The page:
DISPATCH: February 6, 2018

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February 6, 2018

Commission shares U.S. Mint WWI commemorative coin with key partners

Coin in box

A few days ago, the U.S. Mint opened sales for their new collective 2018 World War I Centennial Silver Dollar. This new coin was authorized by Congress as a tribute to the American men and women who served during the war. Sales from the coin help support our centennial programs -- so the coin is a tangible way for people across the country to directly participate in America's World War I Centennial. Since that opening sales day, our Centennial Commission has had the honor of sharing this new silver dollar with a few of our commemorative partners, organizations who help veterans and their families every day, and groups who remember and tell the story of America's sacrifice during World War I. Read more about the Commission's WWI Commemorative Silver Dollar organizational gifts here.

New "Ohio in World War I" web site goes live!

Ohio web site logo

Welcome Ohio!  The Ohio World War I Centennial Committee's new website is now officially operational at the URL ww1cc.org/ohio At the new "Ohio  in World War I" web site you will find information and photos that tell the story of Ohio in the Great War, as well as an event calendar, a timeline, and a growing map of the state’s World War One monuments, memorials, and historical sites. Ohio joins a growing number of state sites hosted by the U.S. World War One Centennial Commission. To see the other states’ sites, click here.

Amy Rohmiller

Amy Rohmiller of the Ohio Committee gave us an interview this week about how the site came to be, and what the Ohio group is doing to commemorate the Centennial--click here to check it out.  And listen to an interview with Amy on the weekly WW1 Centennial News Podcast. We invite you to register for the WW1 Centennial News podcast live show or download here.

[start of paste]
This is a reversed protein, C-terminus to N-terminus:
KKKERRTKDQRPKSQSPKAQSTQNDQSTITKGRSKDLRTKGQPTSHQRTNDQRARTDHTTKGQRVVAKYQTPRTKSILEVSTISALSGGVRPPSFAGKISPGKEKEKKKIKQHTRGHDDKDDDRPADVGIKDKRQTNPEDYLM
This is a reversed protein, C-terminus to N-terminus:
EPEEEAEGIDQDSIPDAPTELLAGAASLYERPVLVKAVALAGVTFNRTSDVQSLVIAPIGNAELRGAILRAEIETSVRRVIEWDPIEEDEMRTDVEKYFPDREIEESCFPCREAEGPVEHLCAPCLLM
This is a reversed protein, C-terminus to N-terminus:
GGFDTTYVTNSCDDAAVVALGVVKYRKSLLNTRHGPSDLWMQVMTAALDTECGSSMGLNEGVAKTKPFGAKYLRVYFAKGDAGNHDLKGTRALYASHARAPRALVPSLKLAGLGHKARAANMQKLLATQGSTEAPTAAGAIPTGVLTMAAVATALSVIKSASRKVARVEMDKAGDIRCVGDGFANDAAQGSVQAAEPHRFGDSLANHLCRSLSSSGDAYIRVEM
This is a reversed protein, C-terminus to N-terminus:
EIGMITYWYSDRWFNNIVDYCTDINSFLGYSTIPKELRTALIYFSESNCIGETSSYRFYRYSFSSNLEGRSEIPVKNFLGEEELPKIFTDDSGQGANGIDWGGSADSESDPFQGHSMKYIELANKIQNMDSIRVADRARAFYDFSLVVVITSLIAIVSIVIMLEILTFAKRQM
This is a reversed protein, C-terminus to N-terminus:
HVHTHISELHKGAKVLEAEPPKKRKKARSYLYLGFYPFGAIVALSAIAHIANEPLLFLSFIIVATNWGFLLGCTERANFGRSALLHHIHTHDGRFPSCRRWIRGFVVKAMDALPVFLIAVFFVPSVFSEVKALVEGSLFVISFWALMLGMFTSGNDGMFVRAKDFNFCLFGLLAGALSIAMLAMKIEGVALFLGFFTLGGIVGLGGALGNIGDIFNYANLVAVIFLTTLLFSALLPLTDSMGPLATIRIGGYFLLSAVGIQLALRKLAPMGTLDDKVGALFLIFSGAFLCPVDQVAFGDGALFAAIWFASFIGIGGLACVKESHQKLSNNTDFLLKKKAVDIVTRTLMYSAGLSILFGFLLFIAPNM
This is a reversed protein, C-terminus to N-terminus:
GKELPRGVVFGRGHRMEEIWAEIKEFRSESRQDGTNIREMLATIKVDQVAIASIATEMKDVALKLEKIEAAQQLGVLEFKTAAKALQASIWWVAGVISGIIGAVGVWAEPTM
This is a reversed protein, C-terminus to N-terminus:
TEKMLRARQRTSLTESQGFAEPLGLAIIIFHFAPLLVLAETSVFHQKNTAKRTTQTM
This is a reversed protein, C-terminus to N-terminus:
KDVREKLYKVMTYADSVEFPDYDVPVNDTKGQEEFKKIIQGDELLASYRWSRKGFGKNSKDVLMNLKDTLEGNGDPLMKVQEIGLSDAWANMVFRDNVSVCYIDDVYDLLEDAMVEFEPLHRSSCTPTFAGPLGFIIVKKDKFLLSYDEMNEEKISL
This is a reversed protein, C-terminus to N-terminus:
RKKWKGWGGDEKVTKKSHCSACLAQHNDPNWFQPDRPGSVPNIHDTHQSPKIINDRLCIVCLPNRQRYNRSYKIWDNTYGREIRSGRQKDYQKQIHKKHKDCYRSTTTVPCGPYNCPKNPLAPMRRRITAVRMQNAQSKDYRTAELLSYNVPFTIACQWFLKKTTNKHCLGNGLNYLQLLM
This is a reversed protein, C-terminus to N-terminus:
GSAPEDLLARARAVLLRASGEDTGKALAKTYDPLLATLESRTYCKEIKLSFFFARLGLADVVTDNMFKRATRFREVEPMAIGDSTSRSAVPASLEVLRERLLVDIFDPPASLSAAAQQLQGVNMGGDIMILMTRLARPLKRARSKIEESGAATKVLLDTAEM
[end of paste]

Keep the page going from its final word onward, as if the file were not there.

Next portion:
The Role of African Americans in WWI

African American Soldiers

Fifty years after the end of the Civil War, the nation’s 9.8 million African Americans held a tenuous place in society. Ninety percent of African Americans lived in the South, most trapped in low-wage occupations, their daily lives shaped by restrictive “Jim Crow” laws and threats of violence. But the start of World War I in the summer of 1914 opened up new opportunities and changed American life and culture forever. “Recognizing the the significance of World War I is essential to developing a full understanding of modern African-American history and the struggle for black freedom,” argues Chad Williams, Associate Professor of African Studies at Brandeis University. Read more about the pivotal effects of WWI on African American history here.

New National Postal Museum Exhibition Celebrates Women’s Service in WWI

Nurse WWI

“In Her Words: Women’s Duty and Service in World War I” opened Feb. 2 at the Smithsonian’s National Postal Museum. The exhibition, open through May 8, offers a glimpse into the lives of four women serving in and alongside the American military during World War I. Through letters, uniforms, ID badges, notebooks and other authentic objects, the exhibition reveals the wartime experiences, personalities and aspirations of two U.S. Army Nurses, a U.S. Navy Yeoman and a YMCA worker. Visitors will learn about and see evidence of the work these women performed and the circumstances in which they served. Read more about this new Smithsonian exhibition here.

St. Lawrence Student receives national, international attention for WWI research

Tanveer Kalo

Tanveer Kalo, a former intern at the World War I Centennial Commission, was previously profiled in the May 16 and August 29 issues of DISPATCH last year, continues to draw attention for his research into Indian Americans who served in the U.S. Armed Forces in WWI. The local Watertown, NY Ledger recently interviewed Tanveer, and discovered that even in small-town New York, there are connections to be found with Indian Americans who served their new nation in the Great War a century ago. Read the entire newspaper interview here.

Frank Luke, Jr.: The Most Valuable Contributing Flying Ace in World War I

Frank Luke Jr.